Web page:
If you're good at it, AP beats every other job I could imagine. You organize your own working hours, you do it from the comfort of your home and it's stress free (if done properly). There's nothing that can beat that.
However, seeing how you're doing this for years and you haven't done US books, I'd say you've been very inefficient with your time and effort, and you're nowhere near maximizing your profits. And that's just what you need to do if you're gonna rely on this as your main source of income. Doing an offer here and there when they pop up is fine if this is a hobby for you, but it'll get you nowhere if you go full time. I'd say start getting into some riskier offers (assuming you'll have enough info and brains to calculate the risk/reward factor the way it suits you) and arbing, and once you find that time is the single most limiting factor in your profits, then consider going full time, but not before.
brilliant thread - sadly i dont have anything else to add.
Some good news !
Having taken on board what you all advised I figured it was better to try to maintain some income so after an intense day of negotiation I have thrashed out a deal to stay in my current job part time, 16 hours a week (Down from 30). My net income after taking a pay cut but an increase in working tax credit will be £60 per week lower, a figure I'm sure I can make up in 2 extra days of AP.
Thanks to everyone who contributed as before starting this thread I had resigned myself to losing my job as I hadn't contemplated a part time compromise.
Thank you all
You just need to ask yourself one question, do you feel lucky punk?....... Well do ya?
Originally Posted by Stevesharpe
Yeah great news Steve! You'll easily make up that difference and more APing.
"Bomber likes you!" R.I.P. Pat 1937 - 2004
Originally Posted by Stevesharpe
Sounds a good outcome - well negotiated.
Hope all goes well and remember stay patient. If you don't make up the difference in the first week don't go chasing it. Stick with your plan and see how you are doing after a couple of months.
I contract for a living & my very long-term contract at BT ended in April '09. I wanted a year or so off so I effectively ended up AP-ing for a living from that time until December '10. In January I got a new (short-term) contract so my AP has been almost non-existent for large chunks of this year & I've not been on here much.
So here are my thoughts in no order & also probably repeating stuff that's been said already.
- It can definitely get not just boring but also exactly like a job. In fact by this January I was so fed up with AP I actually preferred going back to work (the reverse could well be true at some point but kind of surprising, to me anyway, that work could seem better than AP-ing from home).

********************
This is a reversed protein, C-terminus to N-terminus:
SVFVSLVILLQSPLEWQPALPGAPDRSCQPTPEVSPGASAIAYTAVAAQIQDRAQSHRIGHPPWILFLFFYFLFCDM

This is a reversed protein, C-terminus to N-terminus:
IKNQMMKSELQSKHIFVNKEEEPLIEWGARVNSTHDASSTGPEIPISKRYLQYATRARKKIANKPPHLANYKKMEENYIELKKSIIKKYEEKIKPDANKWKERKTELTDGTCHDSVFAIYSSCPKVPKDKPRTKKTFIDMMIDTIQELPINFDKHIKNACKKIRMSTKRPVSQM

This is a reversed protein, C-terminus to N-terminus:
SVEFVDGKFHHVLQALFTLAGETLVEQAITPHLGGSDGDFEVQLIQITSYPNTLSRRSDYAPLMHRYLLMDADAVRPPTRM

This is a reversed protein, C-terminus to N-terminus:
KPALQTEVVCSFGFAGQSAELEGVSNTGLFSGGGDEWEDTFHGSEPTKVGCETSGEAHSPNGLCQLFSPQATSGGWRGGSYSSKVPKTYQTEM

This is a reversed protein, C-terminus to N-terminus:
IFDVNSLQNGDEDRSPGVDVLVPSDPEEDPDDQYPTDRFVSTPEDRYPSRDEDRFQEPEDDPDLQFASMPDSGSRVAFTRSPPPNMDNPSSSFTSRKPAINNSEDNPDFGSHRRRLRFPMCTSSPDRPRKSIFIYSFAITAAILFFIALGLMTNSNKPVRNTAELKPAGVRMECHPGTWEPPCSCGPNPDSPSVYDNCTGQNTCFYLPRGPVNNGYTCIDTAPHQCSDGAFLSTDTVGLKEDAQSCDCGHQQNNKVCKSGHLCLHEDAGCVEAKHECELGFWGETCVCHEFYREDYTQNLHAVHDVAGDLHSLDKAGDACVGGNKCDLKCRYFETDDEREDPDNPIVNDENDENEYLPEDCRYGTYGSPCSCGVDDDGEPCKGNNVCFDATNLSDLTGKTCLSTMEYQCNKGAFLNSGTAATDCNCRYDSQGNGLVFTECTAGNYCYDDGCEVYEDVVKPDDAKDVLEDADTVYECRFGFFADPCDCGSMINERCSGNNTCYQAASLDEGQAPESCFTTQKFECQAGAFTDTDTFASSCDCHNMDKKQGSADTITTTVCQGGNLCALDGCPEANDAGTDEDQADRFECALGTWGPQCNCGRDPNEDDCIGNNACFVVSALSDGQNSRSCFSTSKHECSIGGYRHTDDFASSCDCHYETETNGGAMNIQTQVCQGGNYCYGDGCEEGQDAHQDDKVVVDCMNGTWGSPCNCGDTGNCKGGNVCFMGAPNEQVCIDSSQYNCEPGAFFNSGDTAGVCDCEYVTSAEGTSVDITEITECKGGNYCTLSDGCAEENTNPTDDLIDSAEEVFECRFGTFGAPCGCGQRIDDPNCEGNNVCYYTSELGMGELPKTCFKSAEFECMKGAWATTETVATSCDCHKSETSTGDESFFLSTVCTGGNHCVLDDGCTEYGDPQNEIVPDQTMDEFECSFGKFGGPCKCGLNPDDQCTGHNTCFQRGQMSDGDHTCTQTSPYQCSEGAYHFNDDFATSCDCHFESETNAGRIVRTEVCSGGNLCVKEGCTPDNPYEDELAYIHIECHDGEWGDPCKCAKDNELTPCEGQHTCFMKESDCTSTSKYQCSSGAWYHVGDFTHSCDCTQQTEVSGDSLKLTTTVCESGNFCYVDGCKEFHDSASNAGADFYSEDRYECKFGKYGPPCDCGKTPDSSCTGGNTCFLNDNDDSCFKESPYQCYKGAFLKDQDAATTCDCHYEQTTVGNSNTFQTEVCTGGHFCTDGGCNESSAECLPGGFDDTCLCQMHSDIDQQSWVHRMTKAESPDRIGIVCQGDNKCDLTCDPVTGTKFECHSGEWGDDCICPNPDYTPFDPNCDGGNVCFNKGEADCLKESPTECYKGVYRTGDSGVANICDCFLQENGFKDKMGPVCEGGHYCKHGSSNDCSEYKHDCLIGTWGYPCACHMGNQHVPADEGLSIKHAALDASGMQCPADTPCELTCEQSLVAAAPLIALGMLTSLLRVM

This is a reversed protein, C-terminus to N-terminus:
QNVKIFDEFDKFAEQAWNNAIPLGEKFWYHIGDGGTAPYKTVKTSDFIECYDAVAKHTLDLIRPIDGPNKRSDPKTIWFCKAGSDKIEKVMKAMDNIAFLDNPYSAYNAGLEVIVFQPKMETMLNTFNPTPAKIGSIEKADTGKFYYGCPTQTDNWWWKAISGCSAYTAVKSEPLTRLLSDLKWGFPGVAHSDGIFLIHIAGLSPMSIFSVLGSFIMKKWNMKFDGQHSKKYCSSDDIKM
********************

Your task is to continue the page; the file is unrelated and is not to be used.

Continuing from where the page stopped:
- Personally I wouldn't give up a "good" job to AP full time. "Good" meaning anything from good-paying to something you enjoy. However giving up a job you don't care about is much less of a deal IMO.
- Going back to work after a year or more out can definitely be an issue, although I guess it's heavily job-dependent. I work in IT Security & when I left BT in April '09 my CV was tip-top & cutting edge right up to the minute. 21 months later, the newest products I'd used were nearly EOL & there were new versions of everything. Not only that, but every agent I spoke to pretty much advised me to lie about what I'd been doing (FWIW I didn't, I told the truth which was simply that after 10 years non-stop contracting I felt like a break). But the agents at least, all viewed a 21-month break as a problem.
- When I went from part-time AP to full-time AP, my earnings didn't increase anything like as much as you might think. There are lots of factors here. The law of diminishing returns is one. The simple limit to the amount of AP you can stand to do is another: In my case I could easily do a dayjob then do a few hours of AP. However once I was no longer doing the dayjob, I still didn't actually have an appetite for much more than a few hours AP.
- Sustainability: If I depended on AP for a living this would be a big concern for me. Certain things could kill AP at a stroke IMO (one of them being a tax on gaming profits as they have in the US). Even without that, I think bonuses are in decline & the AP landscape becomes more demanding all the time. I think the opportunities are still there but you need to work at it now. The opportunities that require almost no effort (my favourite type) are definitely disappearing.
AP as we know it is dead.
Philosophical, if not entirely accurate. Although that depends on your definitions.
Originally Posted by Tomas
"God is Dead" = Friedrich Nietzsche
Look into what he meant by that. I think you are both making the same point
Have a plan and stick to it
One thing that does annoy me is some people I know thinking I'm a bit of a bum who hasn't got a job. They just don't get the concept of AP and think it's all smoke and mirrors. I feel like telling them to f off. I left school at 16 and worked full time for over 30 years until being made redundant. Everything I have is through my own efforts and I've never asked friends or family to help me financially. I still pay my own way and don't claim any benefits (apart from the first 6 months JSA).
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